Bank stocks got a boost in the first week of October as upbeat economic data resulted in a widening ...
Relying on the Hartford
03/29/2010 11:29 am EST
Andrea Kramer of Schaeffer’s Investment Research says the venerable insurance and financial services company is underrated by analysts and should rise higher.
[An] optimistic article [in The Wall Street Journal’s Heard on the Street column]—"Hartford Financial’s Rally Still Has Legs," March 18th)—notes Hartford Financial Services' (NYSE: HIG) recently announced plans to repay TARP funds, as well as the stock's impressive 52-week ascent. However, some on the Street think HIG's rally may be running out of steam.
For instance, John Nadel of Sterne Agee calculates the equity's fully diluted book value at $31.70 per share, meaning the stock is trading at about 90% of book value. Plus, the analyst says Hartford "trails competitors in key areas, like its credit rating and expected return on equity."
Nevertheless, the [Heard on the Street] columnist points out that many HIG fans think the security's book value is "substantially higher." More specifically, the author says that, with the company sitting on $5 billion of unrealized securities losses that could be reversed as credit markets rebound, "future dilution could end up being a lot less."
In fact, assuming the stock's per-share book value is instead around $37, HIG is trading at a more attractive 77% of book—implying that "the stag's run may not be over." (It closed just below $28 Friday—Editor.)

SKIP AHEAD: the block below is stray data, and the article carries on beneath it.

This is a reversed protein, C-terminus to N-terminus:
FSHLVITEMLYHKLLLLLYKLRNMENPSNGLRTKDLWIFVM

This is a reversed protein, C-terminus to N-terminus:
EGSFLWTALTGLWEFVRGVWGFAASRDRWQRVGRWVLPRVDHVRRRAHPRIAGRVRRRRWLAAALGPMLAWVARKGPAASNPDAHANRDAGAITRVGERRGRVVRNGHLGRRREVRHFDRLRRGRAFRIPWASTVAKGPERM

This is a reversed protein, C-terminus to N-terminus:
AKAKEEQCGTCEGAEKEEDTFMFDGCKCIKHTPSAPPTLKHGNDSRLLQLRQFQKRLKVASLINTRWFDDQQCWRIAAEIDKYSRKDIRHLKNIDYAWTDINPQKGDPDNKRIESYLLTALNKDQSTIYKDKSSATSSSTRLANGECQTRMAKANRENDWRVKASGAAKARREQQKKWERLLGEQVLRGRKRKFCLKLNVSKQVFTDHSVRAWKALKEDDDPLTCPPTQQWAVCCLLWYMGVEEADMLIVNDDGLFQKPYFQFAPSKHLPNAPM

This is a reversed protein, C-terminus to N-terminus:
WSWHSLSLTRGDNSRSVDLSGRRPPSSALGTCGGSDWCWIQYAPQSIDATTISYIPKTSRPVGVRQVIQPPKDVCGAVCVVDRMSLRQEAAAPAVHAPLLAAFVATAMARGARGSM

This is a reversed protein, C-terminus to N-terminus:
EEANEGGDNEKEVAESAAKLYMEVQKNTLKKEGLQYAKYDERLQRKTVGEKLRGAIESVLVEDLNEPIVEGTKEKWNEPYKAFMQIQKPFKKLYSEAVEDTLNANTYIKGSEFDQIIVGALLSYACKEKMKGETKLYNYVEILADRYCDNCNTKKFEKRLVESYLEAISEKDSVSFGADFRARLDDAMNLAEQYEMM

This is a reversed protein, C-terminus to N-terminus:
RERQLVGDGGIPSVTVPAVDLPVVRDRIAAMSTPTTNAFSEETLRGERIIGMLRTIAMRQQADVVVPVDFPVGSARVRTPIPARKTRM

With the shares of HIG boasting a 12-month gain of more than 220%, it's no surprise that option speculators have flooded the bullish bandwagon. During the past couple of weeks, traders on the International Securities Exchange (ISE) and Chicago Board Options Exchange (CBOE) have bought to open almost five times more HIG calls as puts.
In fact, the security's ten-day call/put volume ratio of 4.73 stands only nine percentage points shy of an annual optimistic acme. In other words, option players on the ISE/CBOE have initiated bullish bets over bearish at a faster clip only 9% of the time during the past year.
In that same vein, the stock's Schaeffer's put/call open interest ratio (SOIR) of 0.78 indicates that calls comfortably outnumber puts among options with less than three months to expiration. What's more, this reading registers in the 39th percentile of its annual range, pointing to a more-optimistic-than-usual outlook among most short-term options speculators.
However, according to Zacks Investment Research, only six out of 19 ranking analysts consider HIG worthy of a Buy or better rating. In addition, the average 12-month price target on the stock stands at only $29.25, Thomson Reuters reports.
From a contrarian standpoint, the bearish holdouts among the brokerage bunch could actually be a boon for HIG. Should the financial concern continue to make progress both on and off the charts, the lingering skeptics could convert to the bullish bandwagon. A fresh wave of upbeat analyst endorsements could help HIG extend its year-to-date climb.
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